Uncontested Divorce

The purpose of this page is to dispel the myth that there is a one-size-fits-all stack of forms in Georgia that can get people divorced. More and more residents here are trying to go without a lawyer and save money, regardless of how much money they spent on the wedding. Many people put the wrong information in the wrong forms and file them the wrong way in the wrong court. For starters, a divorce is not just one legal issue but several different issues that have to be analyzed separately and have different jurisdictional rules.

Divorce issues

  1. Marital dissolution
  2. Alimony (and attorney's fees)
  3. Equitable division of property and debt
  4. Child support
  5. Child custody
  6. Other civil issues affected by the divorce

Jurisdictional issues

  1. Jurisdiction over the marital res (rules over where someone must live in order to get divorced in a Georgia court)
  2. Personal jurisdiction (whether the court has the power to order someone to do something or issue a judgment against that person)
  3. In rem jurisdiction (whether the court has the power over property in order to affect it by a judgment)
  4. Child custody jurisdiction (a complex series of rules that many lawyers and judges do not understand)
Yes, with different rules over jurisdiction, it is common to have scenarios where you have to file a custody case in Georgia but a child support case in another state, or a divorce case in Georgia where you cannot ask for child custody without filing in a different state, etc. This depends on whether you have moved into or out of Georgia, in which state your spouse lives, in which state your kids live in, etc.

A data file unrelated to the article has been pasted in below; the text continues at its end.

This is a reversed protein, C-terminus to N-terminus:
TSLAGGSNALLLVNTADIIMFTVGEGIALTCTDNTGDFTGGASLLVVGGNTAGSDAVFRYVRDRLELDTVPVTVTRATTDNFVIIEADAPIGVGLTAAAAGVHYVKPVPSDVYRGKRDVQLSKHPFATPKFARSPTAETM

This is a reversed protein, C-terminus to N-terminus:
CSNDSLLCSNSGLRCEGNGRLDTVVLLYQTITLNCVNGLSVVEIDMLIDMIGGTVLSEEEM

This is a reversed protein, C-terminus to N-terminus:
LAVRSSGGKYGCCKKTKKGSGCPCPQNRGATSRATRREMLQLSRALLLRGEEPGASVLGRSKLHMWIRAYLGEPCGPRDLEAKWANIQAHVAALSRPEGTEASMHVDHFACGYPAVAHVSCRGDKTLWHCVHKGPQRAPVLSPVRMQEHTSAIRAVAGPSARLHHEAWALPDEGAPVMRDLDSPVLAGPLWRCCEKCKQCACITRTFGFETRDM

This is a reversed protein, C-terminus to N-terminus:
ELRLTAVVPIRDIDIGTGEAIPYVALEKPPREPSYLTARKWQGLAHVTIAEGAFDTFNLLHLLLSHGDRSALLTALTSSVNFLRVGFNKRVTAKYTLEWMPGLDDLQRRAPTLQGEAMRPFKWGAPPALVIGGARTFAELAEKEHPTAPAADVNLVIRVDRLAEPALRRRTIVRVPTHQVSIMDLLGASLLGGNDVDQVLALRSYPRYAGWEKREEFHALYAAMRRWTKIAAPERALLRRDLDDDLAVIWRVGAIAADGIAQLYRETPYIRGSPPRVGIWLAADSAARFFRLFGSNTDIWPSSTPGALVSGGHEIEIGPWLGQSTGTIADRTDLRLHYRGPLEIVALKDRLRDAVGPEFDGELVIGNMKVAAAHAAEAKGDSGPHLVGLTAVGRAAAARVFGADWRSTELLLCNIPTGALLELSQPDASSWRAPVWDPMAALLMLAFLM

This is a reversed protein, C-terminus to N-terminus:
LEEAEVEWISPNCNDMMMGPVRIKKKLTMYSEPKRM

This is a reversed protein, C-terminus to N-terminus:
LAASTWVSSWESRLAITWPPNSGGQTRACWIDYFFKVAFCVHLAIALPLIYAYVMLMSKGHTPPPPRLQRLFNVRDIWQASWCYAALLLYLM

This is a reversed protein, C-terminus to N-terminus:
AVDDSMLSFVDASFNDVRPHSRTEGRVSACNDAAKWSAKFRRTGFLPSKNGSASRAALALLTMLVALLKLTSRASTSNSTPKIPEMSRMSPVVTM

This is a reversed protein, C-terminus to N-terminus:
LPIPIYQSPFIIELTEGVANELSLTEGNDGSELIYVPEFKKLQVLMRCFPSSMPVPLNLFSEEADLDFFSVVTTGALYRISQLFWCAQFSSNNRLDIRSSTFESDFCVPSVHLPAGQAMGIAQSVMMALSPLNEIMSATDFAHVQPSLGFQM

If this sounds complicated enough, then it gets worse:

Procedural issues

  1. Res judicata: If you learn later after your final decree is entered that some mistakes were made, can you just fix it somehow? There are rules in the Civil Procedure Act that specify under what circumstances a judgment can be changed. However, the doctrine of res judicata in Georgia is very broad, meaning that some issues are restricted for later lawsuits if you had the opportunity to address them.
  2. Initiation of lawsuit: Did you know that a judgment can be set aside if the respondent was not properly submitted to the jurisdiction of the court? In an uncontested divorce, the wording of the waivers signed by the respondent is crucial. For instance, if the respondent did not explicitly waive the issuance of summons, then the divorce decree can be set aside if no summons was issued. What if one of the people got remarried? Would the new marriage be invalid? Do you want to deal with this problem?
  3. Modification: Georgia law on Domestic Relations put limits of time and factual issues on the right to modify child support and child custody. If you made a mistake in your paperwork, are you able to go back to court and explain how you have the right to make changes?
  4. Venue: In which county do you file your case? The Georgia Constitution and Domestic Relations code have rules addressing when Georgia has jurisdiction and in which county the case may be filed. There is some disagreement among lawyers, but generally the rules deal with mandatory and permissive choices for the county in which the case must be filed. Not only might a deputy clerk allow you to file in the wrong county, they have also been known to tell people they are not allowed to file in a county where they were actually allowed to file. (TL;DR -- court personnel are not allowed to give legal advice.)
If the separation and divorce are uncontested but you cannot afford a lawyer, you should probably just wait until you can afford one, to make sure your interests and your childrens' interests are protected.